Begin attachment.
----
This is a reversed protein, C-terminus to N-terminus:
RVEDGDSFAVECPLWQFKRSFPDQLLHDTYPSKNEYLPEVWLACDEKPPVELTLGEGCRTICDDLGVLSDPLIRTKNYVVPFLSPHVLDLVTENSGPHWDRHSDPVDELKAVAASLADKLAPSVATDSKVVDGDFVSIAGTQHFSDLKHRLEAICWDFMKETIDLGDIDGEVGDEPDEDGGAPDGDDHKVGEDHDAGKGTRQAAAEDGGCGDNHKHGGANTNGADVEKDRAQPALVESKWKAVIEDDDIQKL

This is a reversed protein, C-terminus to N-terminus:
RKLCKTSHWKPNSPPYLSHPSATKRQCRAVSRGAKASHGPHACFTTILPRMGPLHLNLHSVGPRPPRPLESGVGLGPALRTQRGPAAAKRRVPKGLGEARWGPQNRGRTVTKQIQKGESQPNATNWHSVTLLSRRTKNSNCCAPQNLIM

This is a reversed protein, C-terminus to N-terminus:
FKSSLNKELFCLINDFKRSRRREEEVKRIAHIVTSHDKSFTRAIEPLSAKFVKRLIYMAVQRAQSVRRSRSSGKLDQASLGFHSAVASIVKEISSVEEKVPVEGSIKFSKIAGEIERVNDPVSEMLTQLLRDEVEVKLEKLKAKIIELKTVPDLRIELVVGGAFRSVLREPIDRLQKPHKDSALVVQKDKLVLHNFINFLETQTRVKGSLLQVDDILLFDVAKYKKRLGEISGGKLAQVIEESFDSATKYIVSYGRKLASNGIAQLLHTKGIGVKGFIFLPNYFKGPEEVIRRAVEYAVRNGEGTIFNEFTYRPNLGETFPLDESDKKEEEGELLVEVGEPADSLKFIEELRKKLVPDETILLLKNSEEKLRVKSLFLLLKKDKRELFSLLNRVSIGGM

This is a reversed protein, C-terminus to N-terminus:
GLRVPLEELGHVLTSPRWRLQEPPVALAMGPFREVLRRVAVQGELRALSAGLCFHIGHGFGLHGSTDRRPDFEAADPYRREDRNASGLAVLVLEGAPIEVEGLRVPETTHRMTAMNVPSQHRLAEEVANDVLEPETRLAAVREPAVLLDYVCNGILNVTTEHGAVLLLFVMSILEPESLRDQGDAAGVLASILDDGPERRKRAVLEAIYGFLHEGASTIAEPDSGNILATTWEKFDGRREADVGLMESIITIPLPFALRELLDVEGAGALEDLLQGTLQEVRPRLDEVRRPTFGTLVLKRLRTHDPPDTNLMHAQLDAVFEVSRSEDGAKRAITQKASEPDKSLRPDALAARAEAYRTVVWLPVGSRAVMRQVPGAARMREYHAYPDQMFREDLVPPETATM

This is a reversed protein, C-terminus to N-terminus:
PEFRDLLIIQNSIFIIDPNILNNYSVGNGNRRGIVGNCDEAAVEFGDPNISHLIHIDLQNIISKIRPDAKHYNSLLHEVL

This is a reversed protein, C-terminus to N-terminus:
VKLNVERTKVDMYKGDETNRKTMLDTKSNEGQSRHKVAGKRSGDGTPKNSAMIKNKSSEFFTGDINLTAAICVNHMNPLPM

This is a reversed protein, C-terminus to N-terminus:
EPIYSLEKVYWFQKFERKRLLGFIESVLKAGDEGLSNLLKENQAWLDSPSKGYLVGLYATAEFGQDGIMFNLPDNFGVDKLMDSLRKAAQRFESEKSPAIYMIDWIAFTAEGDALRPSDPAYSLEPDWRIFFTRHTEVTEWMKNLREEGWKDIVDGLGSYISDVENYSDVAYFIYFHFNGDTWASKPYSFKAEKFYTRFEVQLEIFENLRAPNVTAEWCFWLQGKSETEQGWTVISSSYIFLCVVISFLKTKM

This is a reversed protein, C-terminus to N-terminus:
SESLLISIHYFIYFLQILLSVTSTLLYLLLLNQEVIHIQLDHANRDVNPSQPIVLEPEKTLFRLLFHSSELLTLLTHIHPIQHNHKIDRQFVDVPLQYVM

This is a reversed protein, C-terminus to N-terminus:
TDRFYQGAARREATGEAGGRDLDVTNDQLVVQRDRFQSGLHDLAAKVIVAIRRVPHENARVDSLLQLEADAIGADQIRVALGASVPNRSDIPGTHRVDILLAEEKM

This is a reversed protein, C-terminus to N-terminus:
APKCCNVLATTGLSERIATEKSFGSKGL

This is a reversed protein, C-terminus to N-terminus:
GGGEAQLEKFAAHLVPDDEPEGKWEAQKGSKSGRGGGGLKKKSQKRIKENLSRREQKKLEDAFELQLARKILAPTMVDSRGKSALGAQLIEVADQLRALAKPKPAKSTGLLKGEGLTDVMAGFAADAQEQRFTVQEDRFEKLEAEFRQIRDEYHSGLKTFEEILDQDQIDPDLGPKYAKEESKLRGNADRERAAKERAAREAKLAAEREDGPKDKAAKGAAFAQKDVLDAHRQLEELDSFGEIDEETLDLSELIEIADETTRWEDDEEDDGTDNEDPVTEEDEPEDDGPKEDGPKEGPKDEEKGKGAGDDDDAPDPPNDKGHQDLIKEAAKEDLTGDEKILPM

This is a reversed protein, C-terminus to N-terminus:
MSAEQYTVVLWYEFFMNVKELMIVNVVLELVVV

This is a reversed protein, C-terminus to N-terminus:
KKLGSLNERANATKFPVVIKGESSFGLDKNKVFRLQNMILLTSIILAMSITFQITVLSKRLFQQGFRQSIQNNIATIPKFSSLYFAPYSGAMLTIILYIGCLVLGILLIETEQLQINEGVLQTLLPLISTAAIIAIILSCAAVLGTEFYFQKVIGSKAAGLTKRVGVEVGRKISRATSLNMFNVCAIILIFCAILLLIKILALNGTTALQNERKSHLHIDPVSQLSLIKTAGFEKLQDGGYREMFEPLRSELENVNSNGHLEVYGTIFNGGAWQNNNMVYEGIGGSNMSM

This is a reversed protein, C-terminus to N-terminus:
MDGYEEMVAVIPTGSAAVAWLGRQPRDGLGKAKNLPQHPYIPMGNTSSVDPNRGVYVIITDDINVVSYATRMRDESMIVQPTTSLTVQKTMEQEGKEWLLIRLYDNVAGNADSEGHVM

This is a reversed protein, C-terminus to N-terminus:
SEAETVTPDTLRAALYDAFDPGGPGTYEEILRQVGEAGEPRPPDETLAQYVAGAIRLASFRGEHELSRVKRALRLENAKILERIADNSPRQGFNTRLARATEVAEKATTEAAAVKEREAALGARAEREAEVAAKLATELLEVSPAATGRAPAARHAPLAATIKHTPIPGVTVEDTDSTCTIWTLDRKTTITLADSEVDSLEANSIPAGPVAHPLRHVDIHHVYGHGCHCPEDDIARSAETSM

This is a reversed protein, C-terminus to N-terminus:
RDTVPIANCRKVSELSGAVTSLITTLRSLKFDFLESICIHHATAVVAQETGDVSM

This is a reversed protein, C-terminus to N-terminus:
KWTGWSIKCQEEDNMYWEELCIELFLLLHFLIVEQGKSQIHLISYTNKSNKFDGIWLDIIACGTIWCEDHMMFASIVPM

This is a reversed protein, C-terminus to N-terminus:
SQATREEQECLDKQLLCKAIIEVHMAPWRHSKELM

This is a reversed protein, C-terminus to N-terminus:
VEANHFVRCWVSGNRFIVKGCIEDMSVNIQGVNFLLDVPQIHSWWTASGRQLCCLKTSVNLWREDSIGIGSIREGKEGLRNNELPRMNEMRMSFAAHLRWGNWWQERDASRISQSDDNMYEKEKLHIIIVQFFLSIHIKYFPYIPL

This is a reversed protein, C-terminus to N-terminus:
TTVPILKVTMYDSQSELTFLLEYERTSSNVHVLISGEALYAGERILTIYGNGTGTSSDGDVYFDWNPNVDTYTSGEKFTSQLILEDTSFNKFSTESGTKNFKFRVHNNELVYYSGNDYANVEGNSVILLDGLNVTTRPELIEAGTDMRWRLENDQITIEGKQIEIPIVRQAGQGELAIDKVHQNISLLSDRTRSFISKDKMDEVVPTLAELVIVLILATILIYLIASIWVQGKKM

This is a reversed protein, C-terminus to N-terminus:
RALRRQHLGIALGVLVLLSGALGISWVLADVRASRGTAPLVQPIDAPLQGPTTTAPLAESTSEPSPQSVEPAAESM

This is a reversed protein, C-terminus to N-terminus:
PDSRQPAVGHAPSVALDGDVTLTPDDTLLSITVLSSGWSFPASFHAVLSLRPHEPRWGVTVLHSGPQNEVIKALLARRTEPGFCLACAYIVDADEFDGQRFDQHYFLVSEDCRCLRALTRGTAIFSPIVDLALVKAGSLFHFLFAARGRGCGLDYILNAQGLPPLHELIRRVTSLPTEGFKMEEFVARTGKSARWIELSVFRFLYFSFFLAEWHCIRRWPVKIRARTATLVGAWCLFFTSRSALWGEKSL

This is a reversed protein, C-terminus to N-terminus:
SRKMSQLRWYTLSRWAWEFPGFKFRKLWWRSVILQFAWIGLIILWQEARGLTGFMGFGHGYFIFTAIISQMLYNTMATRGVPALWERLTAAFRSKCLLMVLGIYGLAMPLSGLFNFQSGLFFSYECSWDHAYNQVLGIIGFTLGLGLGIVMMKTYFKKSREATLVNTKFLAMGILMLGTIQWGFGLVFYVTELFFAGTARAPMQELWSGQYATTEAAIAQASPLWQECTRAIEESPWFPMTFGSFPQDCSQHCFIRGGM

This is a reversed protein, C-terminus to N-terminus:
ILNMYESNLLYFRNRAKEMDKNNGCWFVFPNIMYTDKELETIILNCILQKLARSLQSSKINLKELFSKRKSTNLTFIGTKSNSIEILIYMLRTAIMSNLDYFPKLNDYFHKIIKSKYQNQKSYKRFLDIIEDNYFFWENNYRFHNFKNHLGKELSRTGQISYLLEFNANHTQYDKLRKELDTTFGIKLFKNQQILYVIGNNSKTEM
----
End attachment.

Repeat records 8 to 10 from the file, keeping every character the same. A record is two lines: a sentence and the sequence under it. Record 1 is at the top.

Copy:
This is a reversed protein, C-terminus to N-terminus:
SESLLISIHYFIYFLQILLSVTSTLLYLLLLNQEVIHIQLDHANRDVNPSQPIVLEPEKTLFRLLFHSSELLTLLTHIHPIQHNHKIDRQFVDVPLQYVM

This is a reversed protein, C-terminus to N-terminus:
TDRFYQGAARREATGEAGGRDLDVTNDQLVVQRDRFQSGLHDLAAKVIVAIRRVPHENARVDSLLQLEADAIGADQIRVALGASVPNRSDIPGTHRVDILLAEEKM

This is a reversed protein, C-terminus to N-terminus:
APKCCNVLATTGLSERIATEKSFGSKGL